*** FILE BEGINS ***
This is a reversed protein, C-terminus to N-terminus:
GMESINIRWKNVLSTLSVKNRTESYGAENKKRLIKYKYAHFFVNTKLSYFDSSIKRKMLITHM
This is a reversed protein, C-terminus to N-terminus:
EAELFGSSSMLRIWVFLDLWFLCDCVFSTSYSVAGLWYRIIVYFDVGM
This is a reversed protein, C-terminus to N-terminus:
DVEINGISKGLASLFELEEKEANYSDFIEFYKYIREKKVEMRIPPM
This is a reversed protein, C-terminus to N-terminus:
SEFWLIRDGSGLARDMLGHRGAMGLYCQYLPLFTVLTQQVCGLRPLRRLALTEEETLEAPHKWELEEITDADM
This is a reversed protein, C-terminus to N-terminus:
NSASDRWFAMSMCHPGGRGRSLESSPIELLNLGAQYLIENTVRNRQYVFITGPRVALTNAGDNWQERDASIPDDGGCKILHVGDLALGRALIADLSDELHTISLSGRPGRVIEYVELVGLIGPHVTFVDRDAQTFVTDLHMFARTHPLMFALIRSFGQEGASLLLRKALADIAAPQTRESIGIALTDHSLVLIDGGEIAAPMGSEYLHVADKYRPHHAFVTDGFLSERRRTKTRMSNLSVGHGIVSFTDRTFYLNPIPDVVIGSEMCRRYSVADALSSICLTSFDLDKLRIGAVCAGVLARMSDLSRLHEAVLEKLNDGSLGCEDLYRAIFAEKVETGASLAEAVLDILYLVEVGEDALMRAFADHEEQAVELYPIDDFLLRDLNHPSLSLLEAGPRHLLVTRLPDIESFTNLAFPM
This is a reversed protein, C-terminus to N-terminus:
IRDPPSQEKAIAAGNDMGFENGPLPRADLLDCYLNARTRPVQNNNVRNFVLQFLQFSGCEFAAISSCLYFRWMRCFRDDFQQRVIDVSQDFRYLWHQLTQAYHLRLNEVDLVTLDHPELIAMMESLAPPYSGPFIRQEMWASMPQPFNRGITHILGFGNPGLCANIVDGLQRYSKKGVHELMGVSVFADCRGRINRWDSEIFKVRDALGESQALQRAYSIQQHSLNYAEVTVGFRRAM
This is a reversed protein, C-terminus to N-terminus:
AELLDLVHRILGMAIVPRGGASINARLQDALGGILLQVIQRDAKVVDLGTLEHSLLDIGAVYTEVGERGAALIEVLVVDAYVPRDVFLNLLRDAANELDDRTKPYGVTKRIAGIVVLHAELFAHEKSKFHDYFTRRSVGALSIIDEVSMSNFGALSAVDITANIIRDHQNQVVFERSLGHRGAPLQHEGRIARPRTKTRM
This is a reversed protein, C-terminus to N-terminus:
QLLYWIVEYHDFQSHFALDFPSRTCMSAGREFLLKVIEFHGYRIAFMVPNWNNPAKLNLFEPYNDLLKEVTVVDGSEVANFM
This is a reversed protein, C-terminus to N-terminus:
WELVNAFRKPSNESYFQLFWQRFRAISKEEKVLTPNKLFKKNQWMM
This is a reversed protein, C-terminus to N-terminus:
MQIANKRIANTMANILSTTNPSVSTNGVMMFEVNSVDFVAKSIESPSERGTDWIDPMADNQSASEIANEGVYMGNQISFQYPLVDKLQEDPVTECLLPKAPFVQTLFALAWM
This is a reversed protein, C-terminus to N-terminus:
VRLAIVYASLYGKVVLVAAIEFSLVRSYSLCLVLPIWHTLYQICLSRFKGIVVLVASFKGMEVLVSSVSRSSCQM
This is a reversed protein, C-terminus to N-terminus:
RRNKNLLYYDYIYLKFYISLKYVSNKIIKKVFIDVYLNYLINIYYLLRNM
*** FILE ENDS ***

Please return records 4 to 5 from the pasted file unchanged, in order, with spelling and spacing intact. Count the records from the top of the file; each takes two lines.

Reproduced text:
This is a reversed protein, C-terminus to N-terminus:
SEFWLIRDGSGLARDMLGHRGAMGLYCQYLPLFTVLTQQVCGLRPLRRLALTEEETLEAPHKWELEEITDADM
This is a reversed protein, C-terminus to N-terminus:
NSASDRWFAMSMCHPGGRGRSLESSPIELLNLGAQYLIENTVRNRQYVFITGPRVALTNAGDNWQERDASIPDDGGCKILHVGDLALGRALIADLSDELHTISLSGRPGRVIEYVELVGLIGPHVTFVDRDAQTFVTDLHMFARTHPLMFALIRSFGQEGASLLLRKALADIAAPQTRESIGIALTDHSLVLIDGGEIAAPMGSEYLHVADKYRPHHAFVTDGFLSERRRTKTRMSNLSVGHGIVSFTDRTFYLNPIPDVVIGSEMCRRYSVADALSSICLTSFDLDKLRIGAVCAGVLARMSDLSRLHEAVLEKLNDGSLGCEDLYRAIFAEKVETGASLAEAVLDILYLVEVGEDALMRAFADHEEQAVELYPIDDFLLRDLNHPSLSLLEAGPRHLLVTRLPDIESFTNLAFPM